Anti-viral surface coatings are under development to prevent viral fomite transmission from high-traffic touch surfaces in public spaces. Copper’s anti-viral properties have been widely documented, but the anti-viral mechanism of copper surfaces is not fully understood. We screened a series of metal and metal oxide surfaces for anti-viral activity against severe acute respiratory syndrome coronavirus 2 (SARS-CoV-2), the causative agent of coronavirus disease (COVID-19). Copper and copper oxide surfaces exhibited superior anti-SARS-CoV-2 activity; however, the level of anti-viral activity was dependent on the composition of the carrier solution used to deliver virus inoculum. We demonstrate that copper ions released into solution from test surfaces can mediate virus inactivation, indicating a copper ion dissolution-dependent anti-viral mechanism. The level of anti-viral activity is, however, not dependent on the amount of copper ions released into solution per se. Instead, our findings suggest that degree of virus inactivation is dependent on copper ion complexation with other biomolecules (e.g., proteins/metabolites) in the virus carrier solution that compete with viral components. Although using tissue culture-derived virus inoculum is experimentally convenient to evaluate the anti-viral activity of copper-derived test surfaces, we propose that the high organic content of tissue culture medium reduces the availability of “uncomplexed” copper ions to interact with the virus, negatively affecting virus inactivation and hence surface anti-viral performance. We propose that laboratory anti-viral surface testing should include virus delivered in a physiologically relevant carrier solution (saliva or nasal secretions when testing respiratory viruses) to accurately predict real-life surface anti-viral performance when deployed in public spaces.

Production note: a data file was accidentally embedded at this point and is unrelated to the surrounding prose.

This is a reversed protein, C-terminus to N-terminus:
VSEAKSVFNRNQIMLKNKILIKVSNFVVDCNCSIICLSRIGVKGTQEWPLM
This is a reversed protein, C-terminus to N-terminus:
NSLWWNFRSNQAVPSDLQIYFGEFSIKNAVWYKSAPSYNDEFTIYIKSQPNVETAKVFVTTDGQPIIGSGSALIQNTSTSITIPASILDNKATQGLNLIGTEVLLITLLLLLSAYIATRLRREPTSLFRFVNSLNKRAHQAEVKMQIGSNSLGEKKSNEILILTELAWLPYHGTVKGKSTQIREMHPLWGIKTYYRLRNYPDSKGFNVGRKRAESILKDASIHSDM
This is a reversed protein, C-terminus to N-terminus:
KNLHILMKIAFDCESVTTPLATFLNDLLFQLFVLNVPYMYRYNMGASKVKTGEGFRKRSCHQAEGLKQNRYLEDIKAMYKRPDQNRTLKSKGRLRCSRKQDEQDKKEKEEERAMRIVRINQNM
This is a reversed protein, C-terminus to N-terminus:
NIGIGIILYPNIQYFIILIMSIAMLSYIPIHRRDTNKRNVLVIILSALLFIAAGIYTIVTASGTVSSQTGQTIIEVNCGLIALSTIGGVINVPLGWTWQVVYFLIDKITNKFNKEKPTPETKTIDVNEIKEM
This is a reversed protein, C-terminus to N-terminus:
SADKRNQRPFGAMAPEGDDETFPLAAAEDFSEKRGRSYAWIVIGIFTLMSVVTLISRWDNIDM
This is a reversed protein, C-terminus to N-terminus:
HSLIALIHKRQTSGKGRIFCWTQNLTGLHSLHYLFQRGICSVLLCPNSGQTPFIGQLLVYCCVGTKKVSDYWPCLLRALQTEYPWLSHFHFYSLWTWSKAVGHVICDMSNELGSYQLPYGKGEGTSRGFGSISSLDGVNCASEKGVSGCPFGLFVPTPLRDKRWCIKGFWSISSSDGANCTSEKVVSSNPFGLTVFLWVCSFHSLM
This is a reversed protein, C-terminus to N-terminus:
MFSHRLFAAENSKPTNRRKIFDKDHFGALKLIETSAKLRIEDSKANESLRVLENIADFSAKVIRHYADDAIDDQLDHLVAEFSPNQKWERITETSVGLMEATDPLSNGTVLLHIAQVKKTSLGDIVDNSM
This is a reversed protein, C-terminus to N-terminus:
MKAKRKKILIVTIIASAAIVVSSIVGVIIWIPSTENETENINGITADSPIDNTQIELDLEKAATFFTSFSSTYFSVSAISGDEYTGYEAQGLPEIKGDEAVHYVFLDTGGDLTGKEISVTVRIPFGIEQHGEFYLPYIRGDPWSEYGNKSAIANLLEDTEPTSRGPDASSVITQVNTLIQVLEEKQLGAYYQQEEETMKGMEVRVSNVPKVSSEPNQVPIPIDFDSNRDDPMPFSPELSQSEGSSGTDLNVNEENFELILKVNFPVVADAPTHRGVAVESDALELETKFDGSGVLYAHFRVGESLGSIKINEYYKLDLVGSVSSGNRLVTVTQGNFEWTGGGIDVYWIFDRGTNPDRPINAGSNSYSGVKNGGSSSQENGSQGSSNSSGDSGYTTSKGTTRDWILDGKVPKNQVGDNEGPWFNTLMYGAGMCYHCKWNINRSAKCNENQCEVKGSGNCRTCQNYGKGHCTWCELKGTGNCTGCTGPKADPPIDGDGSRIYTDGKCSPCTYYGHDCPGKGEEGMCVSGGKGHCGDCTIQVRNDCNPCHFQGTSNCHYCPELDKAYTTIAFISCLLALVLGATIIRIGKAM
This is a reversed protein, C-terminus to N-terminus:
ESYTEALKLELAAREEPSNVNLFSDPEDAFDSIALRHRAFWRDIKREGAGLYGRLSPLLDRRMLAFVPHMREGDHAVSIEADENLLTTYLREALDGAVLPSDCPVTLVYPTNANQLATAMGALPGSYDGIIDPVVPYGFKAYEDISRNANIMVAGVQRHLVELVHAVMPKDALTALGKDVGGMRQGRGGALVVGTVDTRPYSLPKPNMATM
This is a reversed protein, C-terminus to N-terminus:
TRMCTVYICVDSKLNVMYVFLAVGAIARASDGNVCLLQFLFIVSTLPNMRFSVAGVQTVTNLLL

Copyright © 2024 the Authors. This work has been made available online in accordance with the Rights Retention Strategy This accepted manuscript is distributed under the terms of the Creative Commons Attribution License, which permits unrestricted use, distribution, and reproduction in any medium, provided the original author and source are credited. The final published version of this work is available at https://doi.org/10.1128/aem.01553-23.

Cite as

Hilton, J., Nanao, Y., Flokstra, M., Askari, M., Smith, T., Di Falco, A., King, P., Wahl, P. & Adamson, C. 2024, 'The role of ion dissolution in metal and metal oxide surface inactivation of SARS CoV-2', Applied and Industrial Microbiology, article no: e01553-23. https://doi.org/10.1128/aem.01553-23

Downloadable citations

Download HTML citationHTML Download BIB citationBIB Download RIS citationRIS
Last updated: 05 February 2024
Was this page helpful?